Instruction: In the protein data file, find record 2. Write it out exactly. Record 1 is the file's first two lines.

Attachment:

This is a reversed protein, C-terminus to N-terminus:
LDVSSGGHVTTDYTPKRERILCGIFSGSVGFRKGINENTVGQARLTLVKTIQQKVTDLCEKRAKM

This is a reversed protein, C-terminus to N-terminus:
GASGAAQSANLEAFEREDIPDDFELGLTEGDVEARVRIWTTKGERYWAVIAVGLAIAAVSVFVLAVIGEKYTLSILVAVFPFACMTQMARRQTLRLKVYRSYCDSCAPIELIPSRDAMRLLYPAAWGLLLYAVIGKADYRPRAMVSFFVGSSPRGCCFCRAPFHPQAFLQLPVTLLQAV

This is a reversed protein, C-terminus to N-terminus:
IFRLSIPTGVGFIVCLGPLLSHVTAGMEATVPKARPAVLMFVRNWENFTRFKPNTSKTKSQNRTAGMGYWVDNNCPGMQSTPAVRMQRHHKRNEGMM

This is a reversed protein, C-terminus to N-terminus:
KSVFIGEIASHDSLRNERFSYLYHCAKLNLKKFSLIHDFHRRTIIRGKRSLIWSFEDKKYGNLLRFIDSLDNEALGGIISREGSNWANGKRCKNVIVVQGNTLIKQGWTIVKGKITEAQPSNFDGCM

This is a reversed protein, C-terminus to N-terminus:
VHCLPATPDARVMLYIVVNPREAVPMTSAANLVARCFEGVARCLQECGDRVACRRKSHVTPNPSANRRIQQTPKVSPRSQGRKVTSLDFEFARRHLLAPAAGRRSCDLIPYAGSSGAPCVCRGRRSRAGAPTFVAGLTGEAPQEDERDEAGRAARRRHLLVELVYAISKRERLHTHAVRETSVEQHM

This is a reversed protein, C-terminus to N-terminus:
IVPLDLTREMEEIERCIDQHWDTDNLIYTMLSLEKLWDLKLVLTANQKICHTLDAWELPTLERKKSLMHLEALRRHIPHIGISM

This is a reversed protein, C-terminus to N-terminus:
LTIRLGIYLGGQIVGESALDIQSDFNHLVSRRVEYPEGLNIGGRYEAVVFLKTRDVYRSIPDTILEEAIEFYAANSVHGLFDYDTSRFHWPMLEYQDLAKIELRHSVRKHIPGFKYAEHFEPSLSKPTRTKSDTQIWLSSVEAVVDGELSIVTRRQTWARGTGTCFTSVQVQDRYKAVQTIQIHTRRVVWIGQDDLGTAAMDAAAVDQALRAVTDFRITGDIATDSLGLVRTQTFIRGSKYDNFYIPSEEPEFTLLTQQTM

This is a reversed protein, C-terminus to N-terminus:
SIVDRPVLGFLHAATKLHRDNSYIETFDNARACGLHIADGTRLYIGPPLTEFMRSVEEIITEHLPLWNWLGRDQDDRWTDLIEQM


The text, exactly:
This is a reversed protein, C-terminus to N-terminus:
GASGAAQSANLEAFEREDIPDDFELGLTEGDVEARVRIWTTKGERYWAVIAVGLAIAAVSVFVLAVIGEKYTLSILVAVFPFACMTQMARRQTLRLKVYRSYCDSCAPIELIPSRDAMRLLYPAAWGLLLYAVIGKADYRPRAMVSFFVGSSPRGCCFCRAPFHPQAFLQLPVTLLQAV